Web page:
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Intelligence, Operating Entities Need to Shed ‘NOFORN’ Mindset, Space Operations Chief Says

By Calvin Biesecker | May 8, 2024

      Lt. Gen. David Miller, commander, U.S. Space Operations Command, addresses the 2024 GEOINT Conference in Kissimmee, Fla. Photo: USGIF

      KISSIMMEE, Fla. — U.S. history shows the country does not go to war alone and, amid war in Central Europe and coercive activities by China against its neighbors, America will not go to war in the future without allies, which mean the U.S. intelligence community and operators need to share information with allies and partners, the commander of U.S. Space Operations Command said on Monday.

      “We have built systems in our intelligence enterprise, but sometimes in our operational enterprise candidly, that we stamp NOFORN on everything,” Space Force Lt. Gen. David Miller said at the GEOINT 2024 Symposium. “That is a recipe for losing. The United States does not go into conflict alone.”

      Miller said the battlespace must be seamless between the U.S. and its allies, and that coalition warfighters must be able to interoperate.

      “We need to have our coalition partners a part of the formation and their shooters ready to receive this information,” he said. “And it goes directly to them at the same time it goes to the United States Air Force or whoever the shooter is on our side.”

      Limiting or preventing information sharing with coalition partners has negative impacts at the tactical level, Miller said. “U.S. only” is not the way, he said.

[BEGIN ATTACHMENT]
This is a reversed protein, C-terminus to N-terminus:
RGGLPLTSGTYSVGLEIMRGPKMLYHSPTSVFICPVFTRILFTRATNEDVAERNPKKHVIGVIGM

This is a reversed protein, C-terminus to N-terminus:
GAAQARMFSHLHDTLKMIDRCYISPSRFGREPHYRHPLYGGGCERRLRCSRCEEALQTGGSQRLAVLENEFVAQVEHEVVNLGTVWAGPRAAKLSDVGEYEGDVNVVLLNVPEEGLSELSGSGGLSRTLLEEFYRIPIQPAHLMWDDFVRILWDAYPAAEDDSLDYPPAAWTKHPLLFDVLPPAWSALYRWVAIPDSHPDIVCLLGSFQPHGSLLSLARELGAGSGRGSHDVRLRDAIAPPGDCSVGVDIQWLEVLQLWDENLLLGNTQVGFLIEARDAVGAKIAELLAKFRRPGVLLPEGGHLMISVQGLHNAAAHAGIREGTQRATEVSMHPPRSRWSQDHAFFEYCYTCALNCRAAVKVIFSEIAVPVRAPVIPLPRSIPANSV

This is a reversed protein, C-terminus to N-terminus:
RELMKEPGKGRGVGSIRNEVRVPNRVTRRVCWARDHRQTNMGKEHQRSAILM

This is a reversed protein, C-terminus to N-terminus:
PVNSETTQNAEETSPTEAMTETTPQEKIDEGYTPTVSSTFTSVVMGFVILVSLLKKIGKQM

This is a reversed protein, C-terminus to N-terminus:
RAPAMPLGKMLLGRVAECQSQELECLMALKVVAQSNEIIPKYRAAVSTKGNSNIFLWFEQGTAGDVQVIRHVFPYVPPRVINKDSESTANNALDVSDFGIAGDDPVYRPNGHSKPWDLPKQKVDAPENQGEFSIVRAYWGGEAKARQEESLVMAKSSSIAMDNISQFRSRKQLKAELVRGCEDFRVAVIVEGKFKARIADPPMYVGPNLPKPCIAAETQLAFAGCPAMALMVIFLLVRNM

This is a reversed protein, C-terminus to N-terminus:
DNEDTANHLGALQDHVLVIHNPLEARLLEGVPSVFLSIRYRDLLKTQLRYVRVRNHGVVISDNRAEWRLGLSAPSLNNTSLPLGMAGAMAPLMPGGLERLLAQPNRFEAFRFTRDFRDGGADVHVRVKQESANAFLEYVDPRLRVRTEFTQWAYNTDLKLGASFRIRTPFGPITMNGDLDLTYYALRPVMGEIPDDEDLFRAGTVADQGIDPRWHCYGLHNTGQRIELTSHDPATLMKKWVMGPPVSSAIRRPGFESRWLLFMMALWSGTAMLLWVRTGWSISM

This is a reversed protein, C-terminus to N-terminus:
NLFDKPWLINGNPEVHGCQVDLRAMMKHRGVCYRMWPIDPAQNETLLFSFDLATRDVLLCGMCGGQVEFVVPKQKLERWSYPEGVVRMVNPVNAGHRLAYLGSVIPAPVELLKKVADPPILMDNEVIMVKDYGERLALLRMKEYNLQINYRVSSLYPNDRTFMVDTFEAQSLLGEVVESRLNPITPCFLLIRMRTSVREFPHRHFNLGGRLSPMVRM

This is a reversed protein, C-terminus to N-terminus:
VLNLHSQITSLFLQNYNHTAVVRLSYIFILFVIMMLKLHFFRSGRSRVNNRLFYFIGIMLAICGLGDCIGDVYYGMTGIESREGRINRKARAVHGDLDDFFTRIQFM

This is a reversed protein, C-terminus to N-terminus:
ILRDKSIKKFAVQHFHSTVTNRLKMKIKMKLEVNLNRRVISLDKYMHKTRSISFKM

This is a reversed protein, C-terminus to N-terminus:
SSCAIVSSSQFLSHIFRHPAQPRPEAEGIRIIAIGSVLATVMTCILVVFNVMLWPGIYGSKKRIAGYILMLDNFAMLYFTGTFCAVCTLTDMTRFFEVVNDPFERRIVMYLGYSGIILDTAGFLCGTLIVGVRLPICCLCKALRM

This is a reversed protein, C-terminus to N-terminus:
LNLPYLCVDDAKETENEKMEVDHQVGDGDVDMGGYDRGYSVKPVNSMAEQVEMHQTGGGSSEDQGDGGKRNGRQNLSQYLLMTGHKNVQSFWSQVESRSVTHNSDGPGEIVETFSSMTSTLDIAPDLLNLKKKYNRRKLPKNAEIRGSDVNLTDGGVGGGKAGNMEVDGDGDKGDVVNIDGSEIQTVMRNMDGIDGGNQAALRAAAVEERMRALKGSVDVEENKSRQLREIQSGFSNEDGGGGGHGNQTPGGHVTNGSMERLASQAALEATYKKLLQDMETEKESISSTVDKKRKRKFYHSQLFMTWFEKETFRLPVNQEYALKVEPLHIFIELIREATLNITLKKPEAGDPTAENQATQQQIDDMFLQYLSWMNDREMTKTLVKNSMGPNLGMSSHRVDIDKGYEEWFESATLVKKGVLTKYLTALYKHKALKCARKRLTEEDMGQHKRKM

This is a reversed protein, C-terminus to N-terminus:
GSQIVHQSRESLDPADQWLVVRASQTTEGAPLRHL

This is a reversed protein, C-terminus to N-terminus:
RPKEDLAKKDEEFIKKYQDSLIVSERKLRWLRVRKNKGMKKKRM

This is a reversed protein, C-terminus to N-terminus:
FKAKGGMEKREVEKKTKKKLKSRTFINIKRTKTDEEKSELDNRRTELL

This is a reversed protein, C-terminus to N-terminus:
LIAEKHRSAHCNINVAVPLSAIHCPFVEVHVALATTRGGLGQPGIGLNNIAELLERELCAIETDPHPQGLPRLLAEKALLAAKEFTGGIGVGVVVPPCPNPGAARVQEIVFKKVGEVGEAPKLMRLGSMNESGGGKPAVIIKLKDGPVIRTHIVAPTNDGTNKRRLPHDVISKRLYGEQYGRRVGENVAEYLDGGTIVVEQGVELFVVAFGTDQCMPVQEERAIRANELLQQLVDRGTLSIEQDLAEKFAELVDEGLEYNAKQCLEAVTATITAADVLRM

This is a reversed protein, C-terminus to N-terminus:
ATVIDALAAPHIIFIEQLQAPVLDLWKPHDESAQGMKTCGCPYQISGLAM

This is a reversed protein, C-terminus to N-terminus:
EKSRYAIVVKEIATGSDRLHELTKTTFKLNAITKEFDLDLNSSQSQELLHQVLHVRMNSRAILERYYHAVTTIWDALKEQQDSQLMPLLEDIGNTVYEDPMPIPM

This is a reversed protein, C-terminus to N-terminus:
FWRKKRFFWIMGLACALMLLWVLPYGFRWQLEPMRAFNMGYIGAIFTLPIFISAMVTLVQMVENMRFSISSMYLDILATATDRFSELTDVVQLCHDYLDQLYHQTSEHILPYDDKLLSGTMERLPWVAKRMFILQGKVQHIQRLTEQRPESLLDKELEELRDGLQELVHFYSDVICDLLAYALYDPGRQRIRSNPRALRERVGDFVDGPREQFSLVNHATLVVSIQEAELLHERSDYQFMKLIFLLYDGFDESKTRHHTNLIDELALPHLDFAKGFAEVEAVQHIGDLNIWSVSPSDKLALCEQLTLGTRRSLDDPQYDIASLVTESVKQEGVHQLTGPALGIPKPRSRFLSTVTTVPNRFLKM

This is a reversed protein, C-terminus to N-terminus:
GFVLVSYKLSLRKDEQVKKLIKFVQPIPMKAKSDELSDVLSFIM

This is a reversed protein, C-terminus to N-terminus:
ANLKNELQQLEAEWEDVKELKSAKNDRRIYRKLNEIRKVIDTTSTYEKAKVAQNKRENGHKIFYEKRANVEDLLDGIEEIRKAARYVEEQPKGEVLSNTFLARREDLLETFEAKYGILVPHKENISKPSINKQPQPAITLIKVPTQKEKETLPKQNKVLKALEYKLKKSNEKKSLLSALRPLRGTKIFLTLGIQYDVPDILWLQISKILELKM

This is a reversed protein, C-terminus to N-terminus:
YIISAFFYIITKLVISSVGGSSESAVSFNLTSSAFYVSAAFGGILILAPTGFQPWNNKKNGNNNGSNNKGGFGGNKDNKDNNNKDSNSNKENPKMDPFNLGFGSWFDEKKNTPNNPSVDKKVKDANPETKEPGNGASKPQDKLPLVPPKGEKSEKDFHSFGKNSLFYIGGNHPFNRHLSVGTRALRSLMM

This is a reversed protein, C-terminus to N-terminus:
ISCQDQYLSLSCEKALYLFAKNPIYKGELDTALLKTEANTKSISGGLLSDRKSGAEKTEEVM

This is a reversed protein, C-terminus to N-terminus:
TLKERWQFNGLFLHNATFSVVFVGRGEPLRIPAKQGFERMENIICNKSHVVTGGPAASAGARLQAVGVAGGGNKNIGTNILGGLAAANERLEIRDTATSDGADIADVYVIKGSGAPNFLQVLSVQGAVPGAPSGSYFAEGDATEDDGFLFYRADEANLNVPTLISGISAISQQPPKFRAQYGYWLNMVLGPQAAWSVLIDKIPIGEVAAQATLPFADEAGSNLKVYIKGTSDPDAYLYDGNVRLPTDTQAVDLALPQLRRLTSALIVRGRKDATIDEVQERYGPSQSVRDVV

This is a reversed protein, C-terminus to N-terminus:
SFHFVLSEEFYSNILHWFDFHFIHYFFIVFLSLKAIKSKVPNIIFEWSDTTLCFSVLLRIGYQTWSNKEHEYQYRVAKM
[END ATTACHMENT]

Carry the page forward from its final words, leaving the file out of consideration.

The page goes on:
“It’s just not the way joint and combined operations work,” he said.

      Miller said that current U.S. intelligence efforts are not meeting the needs of theater commanders and their warfighters in operationally relevant timelines. Miller did not name the National Geospatial-Intelligence Agency, which is a combatant support agency that provides imagery and related analytics—including targeting information—to combatant and other field commanders.

      The Space Force is pushing to have its own capabilities and authorities to acquire moving target indicators — for both ground and air-based assets — from space.

      As the Space Force builds up its capabilities in targeting moving threats, it wants to get that information directly to shooters and tactical units, including coalition partners, Miller said later Monday during a media roundtable.

      The Space Force’s Warfighting Analysis Center is developing the architecture, and is “in the middle of resourcing” the network, that will process and disseminate data directly to warfighters, he told reporters.

      “Many of our previous missions that we’ve executed in our enterprise, the Department of Defense and with the intelligence community, we’ve tended toward systems where we started U.S. only and as a result had a difficulty integrating our allies and partners” Miller said. “And what we’re trying to do in the Space Force is insist on that’s not the way to start. The U.S. doesn’t fight by itself.”

      Work is ongoing to better integrated allies and partners, he said.

      The combined space operations team includes the U.S., Australia, Canada, New Zealand, and the United Kingdom, and discussions are underway with France, Germany, and Japan to receive data and examine if their personnel should be integrated “into our formations,” Miller said. This cooperation is not at the level it was during the height of U.S. operations in Afghanistan and Iraq but that is the “shared vision that we all want,” he said.

      This story was first published by Defense Daily